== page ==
Saturday, June 27, 2015

Love Wins, and History Marches On

It has been an interesting week in terms of social justice progress.  Even as I have marched through a very tiring week, I've taken moments to let myself feel awe at the news I've been hearing.

The event that most of the nation and future historians will remember from this week will be yesterday's ruling on gay marriage.  I listened to this story on NPR yesterday about the man who wrote a paper as a law student arguing for the rights of gay people to marry; he wrote it in 1983, and he's spent the time between then and now working on that goal.  I thought about how few of us see our goals and visions so thoroughly accepted.  He will go to his grave knowing he's been a success in what he set out to do.

The conversation covered the idea of whether or not this change has come quickly or slowly.  He said that his younger colleagues want to change the world and they get discouraged at how long it might take.  But here we are, in quite a different landscape than the world we inhabited in 1983.

I think of the Civil Rights movement of the 1950's and 1960's.  I used to think of it as a social movement of the 1960's, but my college teachers explained how much groundwork had been laid in the 1940's, 50's and earlier.

Both of these social justice movements show that the changes seem like they're happening very quickly, but what often happens quickly is laid on a bedrock of thousands of acts of smaller resistance and consciousness changing and tinier legislative wins than the ones that were sought.  And then, at some point, boom--it seems as if the whole nation decides to change, all at once.

I'm also thinking of the issue of the Confederate flag.  I lived in South Carolina for many years, and I have heard various sides of the arguments around the flag.  I remember after a week or two at my small college in a small South Carolina town and thinking, some people here act like the Civil War was fought last year, not 120 years ago.  That wound seemed so fresh.

I was surprised when South Carolina moved the flag from the State House (or was the state ordered to do it?  how can I not remember?).  There was the compromise that it could stay on the grounds in an area that celebrates the Civil War.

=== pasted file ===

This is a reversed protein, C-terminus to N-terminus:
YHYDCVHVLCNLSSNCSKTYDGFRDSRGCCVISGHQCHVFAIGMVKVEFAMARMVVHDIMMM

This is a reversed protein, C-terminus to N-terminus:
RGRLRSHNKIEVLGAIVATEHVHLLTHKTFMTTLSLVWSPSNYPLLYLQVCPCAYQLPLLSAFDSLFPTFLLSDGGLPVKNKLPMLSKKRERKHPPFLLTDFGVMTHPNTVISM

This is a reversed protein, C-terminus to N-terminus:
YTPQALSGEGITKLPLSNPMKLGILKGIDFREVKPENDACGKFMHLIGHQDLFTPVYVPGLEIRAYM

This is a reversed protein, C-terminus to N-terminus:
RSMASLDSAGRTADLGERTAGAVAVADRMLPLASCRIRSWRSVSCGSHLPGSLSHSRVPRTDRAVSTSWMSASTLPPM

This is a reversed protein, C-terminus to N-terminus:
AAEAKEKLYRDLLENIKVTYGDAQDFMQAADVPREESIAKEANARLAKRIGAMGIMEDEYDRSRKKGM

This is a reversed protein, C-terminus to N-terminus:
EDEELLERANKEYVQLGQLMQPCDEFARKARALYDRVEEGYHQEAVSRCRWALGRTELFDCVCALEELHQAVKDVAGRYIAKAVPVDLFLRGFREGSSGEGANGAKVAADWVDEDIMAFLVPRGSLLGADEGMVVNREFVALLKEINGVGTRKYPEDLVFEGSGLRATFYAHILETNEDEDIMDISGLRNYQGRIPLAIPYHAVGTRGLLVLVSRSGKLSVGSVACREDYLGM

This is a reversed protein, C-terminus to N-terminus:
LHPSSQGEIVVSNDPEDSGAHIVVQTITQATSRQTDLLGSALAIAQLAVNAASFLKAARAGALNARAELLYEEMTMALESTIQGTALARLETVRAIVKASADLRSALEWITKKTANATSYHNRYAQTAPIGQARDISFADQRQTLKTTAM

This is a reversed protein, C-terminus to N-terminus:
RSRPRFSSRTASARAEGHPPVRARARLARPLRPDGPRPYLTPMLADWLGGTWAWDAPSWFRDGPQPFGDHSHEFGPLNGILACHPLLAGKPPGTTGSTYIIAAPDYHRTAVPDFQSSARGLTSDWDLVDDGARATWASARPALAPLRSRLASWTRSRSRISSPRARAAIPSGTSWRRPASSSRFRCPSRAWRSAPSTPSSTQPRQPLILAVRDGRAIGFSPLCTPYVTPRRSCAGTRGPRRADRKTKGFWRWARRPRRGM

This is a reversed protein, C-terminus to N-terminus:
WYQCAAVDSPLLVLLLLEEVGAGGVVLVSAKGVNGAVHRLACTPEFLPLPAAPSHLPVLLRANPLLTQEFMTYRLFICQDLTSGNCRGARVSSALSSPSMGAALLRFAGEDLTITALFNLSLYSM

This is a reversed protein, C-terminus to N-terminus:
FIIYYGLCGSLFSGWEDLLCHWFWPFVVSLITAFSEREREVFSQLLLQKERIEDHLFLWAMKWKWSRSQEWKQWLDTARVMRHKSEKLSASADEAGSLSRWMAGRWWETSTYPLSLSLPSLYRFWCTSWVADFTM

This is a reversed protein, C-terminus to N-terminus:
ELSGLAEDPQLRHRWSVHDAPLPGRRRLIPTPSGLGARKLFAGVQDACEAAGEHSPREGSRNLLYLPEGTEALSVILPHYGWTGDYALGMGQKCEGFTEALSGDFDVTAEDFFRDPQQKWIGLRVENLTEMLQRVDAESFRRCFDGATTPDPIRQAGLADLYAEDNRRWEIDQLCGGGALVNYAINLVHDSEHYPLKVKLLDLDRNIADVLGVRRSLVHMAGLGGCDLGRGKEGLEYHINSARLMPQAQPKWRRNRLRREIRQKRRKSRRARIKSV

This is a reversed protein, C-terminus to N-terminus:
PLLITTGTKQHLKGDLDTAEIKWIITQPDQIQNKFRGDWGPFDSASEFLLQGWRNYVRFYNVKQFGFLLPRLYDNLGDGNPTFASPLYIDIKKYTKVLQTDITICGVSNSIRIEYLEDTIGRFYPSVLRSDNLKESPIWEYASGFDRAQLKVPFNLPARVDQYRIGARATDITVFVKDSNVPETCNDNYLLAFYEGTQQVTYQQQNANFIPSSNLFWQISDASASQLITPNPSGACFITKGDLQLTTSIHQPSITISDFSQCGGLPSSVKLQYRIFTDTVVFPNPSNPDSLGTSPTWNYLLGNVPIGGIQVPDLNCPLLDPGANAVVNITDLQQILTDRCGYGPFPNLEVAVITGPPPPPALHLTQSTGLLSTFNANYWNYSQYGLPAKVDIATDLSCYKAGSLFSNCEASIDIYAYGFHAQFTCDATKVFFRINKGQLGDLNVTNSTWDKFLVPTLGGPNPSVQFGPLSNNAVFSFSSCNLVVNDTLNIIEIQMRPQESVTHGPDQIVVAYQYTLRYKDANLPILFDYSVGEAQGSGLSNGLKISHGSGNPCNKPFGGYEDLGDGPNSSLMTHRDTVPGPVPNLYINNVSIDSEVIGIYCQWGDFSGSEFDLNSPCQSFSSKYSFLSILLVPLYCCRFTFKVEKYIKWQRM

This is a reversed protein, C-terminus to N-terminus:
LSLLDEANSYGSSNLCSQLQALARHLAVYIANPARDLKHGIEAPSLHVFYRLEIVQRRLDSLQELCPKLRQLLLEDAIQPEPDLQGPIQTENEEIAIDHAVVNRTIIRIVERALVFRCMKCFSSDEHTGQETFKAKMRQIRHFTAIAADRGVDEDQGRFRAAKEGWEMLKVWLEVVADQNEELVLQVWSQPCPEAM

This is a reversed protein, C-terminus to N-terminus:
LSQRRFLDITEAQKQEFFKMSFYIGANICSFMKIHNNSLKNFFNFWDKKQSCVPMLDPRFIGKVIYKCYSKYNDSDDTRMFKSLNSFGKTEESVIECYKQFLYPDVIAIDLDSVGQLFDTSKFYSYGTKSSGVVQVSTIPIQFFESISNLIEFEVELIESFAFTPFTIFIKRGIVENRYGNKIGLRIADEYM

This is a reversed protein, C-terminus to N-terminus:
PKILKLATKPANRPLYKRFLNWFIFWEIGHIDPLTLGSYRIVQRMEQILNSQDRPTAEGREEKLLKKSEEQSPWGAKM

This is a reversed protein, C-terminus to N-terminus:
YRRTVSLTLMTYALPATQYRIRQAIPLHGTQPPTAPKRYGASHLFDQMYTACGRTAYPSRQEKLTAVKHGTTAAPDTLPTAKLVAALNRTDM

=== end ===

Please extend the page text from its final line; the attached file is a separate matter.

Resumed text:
I remember walking to the State House grounds during grad school.  I loved the statue that celebrated the courage of Civil War women--it was a statue of a woman struggling to lean forward to protect the children in her skirts.  I would touch the statue and wish for similar courage.  I would scold myself:  "You think grad school is so tough; it's nothing like the Civil War."  Something about that statue steadied me.

But I digress.  In short, I thought nothing would change people's minds about that flag--and for some people, this is true.  But the shooting in Charleston may have propelled the flag off the grounds altogether.  We shall see.

We also had Supreme Court decisions on health care and fair housing.  It's been a fascinating time to watch the Court.  My spouse keeps saying that the decisions are less interesting than the fact that it is this court that made those decisions.

Early this morning, I went to the grocery store to help my friend who has had hand surgery with her groceries.  I bought some groceries too.  I put my cantaloupe on the conveyer belt.  I thought of my mother's quip whenever she cut up a cantaloupe:  "Cantaloupe without a man!"

But now we can. 

I wish I had a more satisfactory conclusion--but I suspect the coming weeks/months/years will be like this:  small moments when we realize what a different world we're leaving for our children.  Some of the changes I like, while others make me mourn. 

I think of a law student working on a paper, someone we haven't heard of, don't expect to hear from--how will the world be changed by ideas that are only being formed today?

1 comment:

Anonymous said...

Kristin, This was beautifully written. It took me back in time to my first Urban League meeting in 1952. Something was said that day that I shall forever remember. The hostess, a lovely black lady, was complaining about not being able to get streetlights in a certain area. With the impudence of youth, I told her not to complain, just vote. She told me that she could not vote. I told her to pay her poll tax and she could. Then she told me that she did not have the right to vote. I remembered that statement when black people got the right to vote in 1965. Some memory, right???
Jean Hazel Kincaid (Russell's mother).